Friday, January 27, 2012

Homeschooling with morning sickness

If you've read my other blog you know that we are expecting our fourth!  We're so excited!  I am having a lot of morning sickness and fatigue, but my already born kids shouldn't have to put their education completely on hold because mommy's not feeling very well.  So we've been doing a lot of reading allowed and I discovered the national geographic videos website so my kids can watch educational videos without the downside of youtube: the random videos that come up as options on the side and at the end.  I watch with them to clarify anything they are confused about and ask them questions about what they're watching.  They really like the show "Naked Science."  Though I think the name send unintentional innuendo.
When we learned that we were in fact going to have another baby, my kindergartener  really wanted to know how that happened.  We've already explained a lot about the birds and the bees to her, but she really wanted to know more because the basics just didn't make sense to her to make a baby.  Ironically, that same day a package arrived for us from my in-laws.  They had been going through books their kids had outgrown and sent them to us.  One of them was entitled "How babies are made."  It's geared toward young children.  It answered her questions and she wanted to read it over and over that day and the next day.  She told me that she thinks that's kind of weird and she's not going to tell anyone about that.  We have emphasized it not to say that in church and she claims she doesn't want to, plus I warned the primary president, since she has a tendency to randomly say what's on her mind.

Wednesday, September 28, 2011

More How to Make and Apple Pie and See the World!

Continuing in our unit study of How to Make and Apple Pie and See the World, we have been very busy.  First, we incorporated math.  I found a simple apple outline in one of N's workbooks and traced that several times on two pieces of paper.  Then N and I colored them and cut them out. 

In the book, the girl picks 8 apples, one for the cow, one for the chicken, one for her, and 5 for the pie.  So we started there.  D and I would be the chicken, and N would count out the appropriate number of apples.  Then we did things like how many apples would we need if we made two pies?  Or, if the tree has 22 apples, and we pick 8, then how many are left on the tree?  You get the idea. The next day we did this again, only I got out the mini white board and wrote the numbers and functions we were doing to kind of introduce her to those concepts.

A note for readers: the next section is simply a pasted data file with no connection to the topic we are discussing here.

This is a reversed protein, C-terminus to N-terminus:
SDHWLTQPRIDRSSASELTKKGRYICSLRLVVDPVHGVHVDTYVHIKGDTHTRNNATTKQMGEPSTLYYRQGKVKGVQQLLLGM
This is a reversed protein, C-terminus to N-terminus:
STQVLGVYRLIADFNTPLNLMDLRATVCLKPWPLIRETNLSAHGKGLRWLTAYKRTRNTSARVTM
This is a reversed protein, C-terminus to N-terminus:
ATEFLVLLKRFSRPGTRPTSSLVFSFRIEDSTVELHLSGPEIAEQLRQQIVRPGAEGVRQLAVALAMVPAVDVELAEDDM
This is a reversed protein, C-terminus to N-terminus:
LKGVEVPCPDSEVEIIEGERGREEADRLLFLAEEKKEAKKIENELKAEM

Then we moved on the science!  In the book, the girl gets a cow so she can milk it and then churns the butter into milk.  Well we didn't have a cow handy, but we did get cream at the store, just your garden variety heavy whipping cream.  I explained that it was from a cow and was a part of milk.  Then we put it into a cleaned out jelly jar and shook it!  Then we shook it, shook it and shook it.  The kids we quite worn out from all this shaking, and they were jumping up and downs and dancing all around, so I guess that counts as P.E. too!  Well, after 20 minutes of just shaking, we had made whipped cream, and that's exactly what it looked like.  I wondered if I'd made a mistake and gotten the wrong stuff.  Wouldn't be the first time something didn't come out the way I'd planned.  But we kept shaking, since the kids were tired of shaking, we discovered that we could all sit on the floor and roll the jar to each other.  Then when one of us got it, we'd pick it up, shake it a few times, then roll it to someone else.  D had a hard time rolling (it wasn't a perfectly round jar) so his attempts were ore like sliding than anything else, but hey, it still worked.  After 30 minutes total shaking time our cream was starting to look quite lumpy.  We knew this was a good sign.  So we kept rolling and shaking and soon our butter started to seperate from the butter milk.  We kept rolling and shaking for about 5 more minutes to be sure everything was separated.  Total shaking time was about 37 minutes.
 Here is the separated butter in the jar.
 Here it is with the lid off.
 This is  where we strained the buttermilk out into a bowl (we used the buttermilk the next day to make buttermilk pancakes which were SOOOOO good!).
 There's the butter all strained and rinsed.
 N wanted to take a picture of it too.

Another thing in the book is that the girl takes some sea water and then evaporates the water to get salt for the pie.  So we mixed up some salt water, D and N licked it to find out how it tasted, and we're currently in the process of letting the water evaporate from it.

 We put the bowl out on the balcony to dry faster, but tookit in at night so it wouldn't blow down and ruin the experiment.
To help this stick in their heads we've looking at diagrams, talking about, and watching youtube videos about the water cycle.  No pictures of the progress so far, but the salt is definitely crystallizing and the water is evaporating!

The night we made the butter, we made another apple pie for family home evening and used our homemade butter!

Oh, and since A is too little for these things we've been watching baby Einstein clips on youtube and listening to classical music, and reading baby books.  He loves it!

Homeschooling is so fun!